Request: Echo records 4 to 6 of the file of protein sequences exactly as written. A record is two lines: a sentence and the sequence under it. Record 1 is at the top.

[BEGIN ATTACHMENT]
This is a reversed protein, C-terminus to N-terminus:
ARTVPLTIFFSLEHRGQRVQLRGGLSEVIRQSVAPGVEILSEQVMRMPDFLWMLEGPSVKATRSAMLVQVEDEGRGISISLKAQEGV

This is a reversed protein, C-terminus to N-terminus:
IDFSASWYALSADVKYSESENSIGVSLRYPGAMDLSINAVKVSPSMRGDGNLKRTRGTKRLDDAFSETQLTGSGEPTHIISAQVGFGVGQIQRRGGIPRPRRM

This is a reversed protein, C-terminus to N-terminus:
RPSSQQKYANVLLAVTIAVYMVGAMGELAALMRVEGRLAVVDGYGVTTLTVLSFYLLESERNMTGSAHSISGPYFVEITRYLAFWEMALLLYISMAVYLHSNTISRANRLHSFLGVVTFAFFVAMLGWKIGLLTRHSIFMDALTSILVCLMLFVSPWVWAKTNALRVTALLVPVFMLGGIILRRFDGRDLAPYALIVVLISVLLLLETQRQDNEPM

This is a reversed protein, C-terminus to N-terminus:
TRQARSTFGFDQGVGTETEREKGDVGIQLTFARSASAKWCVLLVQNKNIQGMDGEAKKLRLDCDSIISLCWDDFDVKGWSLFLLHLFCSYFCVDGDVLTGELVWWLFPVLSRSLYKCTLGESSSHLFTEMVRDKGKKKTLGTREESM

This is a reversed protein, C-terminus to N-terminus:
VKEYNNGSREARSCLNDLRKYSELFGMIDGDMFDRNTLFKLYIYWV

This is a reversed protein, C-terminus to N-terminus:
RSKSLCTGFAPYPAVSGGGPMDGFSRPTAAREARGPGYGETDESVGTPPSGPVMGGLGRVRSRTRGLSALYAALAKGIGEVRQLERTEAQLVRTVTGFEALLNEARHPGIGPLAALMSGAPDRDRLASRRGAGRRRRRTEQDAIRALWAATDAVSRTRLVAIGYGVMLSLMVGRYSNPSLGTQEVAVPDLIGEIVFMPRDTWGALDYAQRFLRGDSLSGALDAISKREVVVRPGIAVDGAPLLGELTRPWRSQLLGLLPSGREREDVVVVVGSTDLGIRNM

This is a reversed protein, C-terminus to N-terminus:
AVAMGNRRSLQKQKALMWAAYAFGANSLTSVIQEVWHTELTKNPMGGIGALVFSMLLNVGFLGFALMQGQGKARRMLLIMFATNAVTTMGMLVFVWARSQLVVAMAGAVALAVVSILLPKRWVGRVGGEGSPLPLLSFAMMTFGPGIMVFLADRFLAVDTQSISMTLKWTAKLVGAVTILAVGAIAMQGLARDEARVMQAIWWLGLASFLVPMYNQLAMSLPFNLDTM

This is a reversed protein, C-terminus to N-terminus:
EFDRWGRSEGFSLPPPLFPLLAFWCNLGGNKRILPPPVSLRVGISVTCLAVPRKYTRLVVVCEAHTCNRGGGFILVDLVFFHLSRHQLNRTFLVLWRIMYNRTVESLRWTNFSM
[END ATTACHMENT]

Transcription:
This is a reversed protein, C-terminus to N-terminus:
TRQARSTFGFDQGVGTETEREKGDVGIQLTFARSASAKWCVLLVQNKNIQGMDGEAKKLRLDCDSIISLCWDDFDVKGWSLFLLHLFCSYFCVDGDVLTGELVWWLFPVLSRSLYKCTLGESSSHLFTEMVRDKGKKKTLGTREESM

This is a reversed protein, C-terminus to N-terminus:
VKEYNNGSREARSCLNDLRKYSELFGMIDGDMFDRNTLFKLYIYWV

This is a reversed protein, C-terminus to N-terminus:
RSKSLCTGFAPYPAVSGGGPMDGFSRPTAAREARGPGYGETDESVGTPPSGPVMGGLGRVRSRTRGLSALYAALAKGIGEVRQLERTEAQLVRTVTGFEALLNEARHPGIGPLAALMSGAPDRDRLASRRGAGRRRRRTEQDAIRALWAATDAVSRTRLVAIGYGVMLSLMVGRYSNPSLGTQEVAVPDLIGEIVFMPRDTWGALDYAQRFLRGDSLSGALDAISKREVVVRPGIAVDGAPLLGELTRPWRSQLLGLLPSGREREDVVVVVGSTDLGIRNM